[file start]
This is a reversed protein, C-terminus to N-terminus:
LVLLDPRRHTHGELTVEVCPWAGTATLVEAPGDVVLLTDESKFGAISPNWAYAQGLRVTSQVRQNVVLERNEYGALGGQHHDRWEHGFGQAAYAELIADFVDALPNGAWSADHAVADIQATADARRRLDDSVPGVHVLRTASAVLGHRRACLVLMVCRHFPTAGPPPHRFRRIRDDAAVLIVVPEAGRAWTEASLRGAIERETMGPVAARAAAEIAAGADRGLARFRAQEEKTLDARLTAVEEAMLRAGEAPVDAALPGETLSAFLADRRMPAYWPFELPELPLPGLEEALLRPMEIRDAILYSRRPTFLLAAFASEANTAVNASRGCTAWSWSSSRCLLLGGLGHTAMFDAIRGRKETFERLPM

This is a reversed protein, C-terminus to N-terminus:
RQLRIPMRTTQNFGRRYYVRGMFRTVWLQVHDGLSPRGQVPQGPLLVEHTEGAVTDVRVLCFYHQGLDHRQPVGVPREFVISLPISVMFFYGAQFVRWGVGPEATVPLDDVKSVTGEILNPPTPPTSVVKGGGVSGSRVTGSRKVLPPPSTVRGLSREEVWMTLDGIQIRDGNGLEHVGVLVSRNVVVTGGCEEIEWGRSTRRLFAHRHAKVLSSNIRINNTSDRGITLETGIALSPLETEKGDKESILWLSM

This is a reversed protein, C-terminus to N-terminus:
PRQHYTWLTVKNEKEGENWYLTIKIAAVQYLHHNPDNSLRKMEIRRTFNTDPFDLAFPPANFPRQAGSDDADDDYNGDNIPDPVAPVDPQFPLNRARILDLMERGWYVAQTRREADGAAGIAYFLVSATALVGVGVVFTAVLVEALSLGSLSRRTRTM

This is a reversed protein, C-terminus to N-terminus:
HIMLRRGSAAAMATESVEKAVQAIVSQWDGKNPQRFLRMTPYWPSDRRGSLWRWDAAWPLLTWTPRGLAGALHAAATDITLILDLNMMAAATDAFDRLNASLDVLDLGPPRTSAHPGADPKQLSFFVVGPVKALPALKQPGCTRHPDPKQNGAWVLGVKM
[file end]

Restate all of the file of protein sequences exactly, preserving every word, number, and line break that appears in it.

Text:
This is a reversed protein, C-terminus to N-terminus:
LVLLDPRRHTHGELTVEVCPWAGTATLVEAPGDVVLLTDESKFGAISPNWAYAQGLRVTSQVRQNVVLERNEYGALGGQHHDRWEHGFGQAAYAELIADFVDALPNGAWSADHAVADIQATADARRRLDDSVPGVHVLRTASAVLGHRRACLVLMVCRHFPTAGPPPHRFRRIRDDAAVLIVVPEAGRAWTEASLRGAIERETMGPVAARAAAEIAAGADRGLARFRAQEEKTLDARLTAVEEAMLRAGEAPVDAALPGETLSAFLADRRMPAYWPFELPELPLPGLEEALLRPMEIRDAILYSRRPTFLLAAFASEANTAVNASRGCTAWSWSSSRCLLLGGLGHTAMFDAIRGRKETFERLPM

This is a reversed protein, C-terminus to N-terminus:
RQLRIPMRTTQNFGRRYYVRGMFRTVWLQVHDGLSPRGQVPQGPLLVEHTEGAVTDVRVLCFYHQGLDHRQPVGVPREFVISLPISVMFFYGAQFVRWGVGPEATVPLDDVKSVTGEILNPPTPPTSVVKGGGVSGSRVTGSRKVLPPPSTVRGLSREEVWMTLDGIQIRDGNGLEHVGVLVSRNVVVTGGCEEIEWGRSTRRLFAHRHAKVLSSNIRINNTSDRGITLETGIALSPLETEKGDKESILWLSM

This is a reversed protein, C-terminus to N-terminus:
PRQHYTWLTVKNEKEGENWYLTIKIAAVQYLHHNPDNSLRKMEIRRTFNTDPFDLAFPPANFPRQAGSDDADDDYNGDNIPDPVAPVDPQFPLNRARILDLMERGWYVAQTRREADGAAGIAYFLVSATALVGVGVVFTAVLVEALSLGSLSRRTRTM

This is a reversed protein, C-terminus to N-terminus:
HIMLRRGSAAAMATESVEKAVQAIVSQWDGKNPQRFLRMTPYWPSDRRGSLWRWDAAWPLLTWTPRGLAGALHAAATDITLILDLNMMAAATDAFDRLNASLDVLDLGPPRTSAHPGADPKQLSFFVVGPVKALPALKQPGCTRHPDPKQNGAWVLGVKM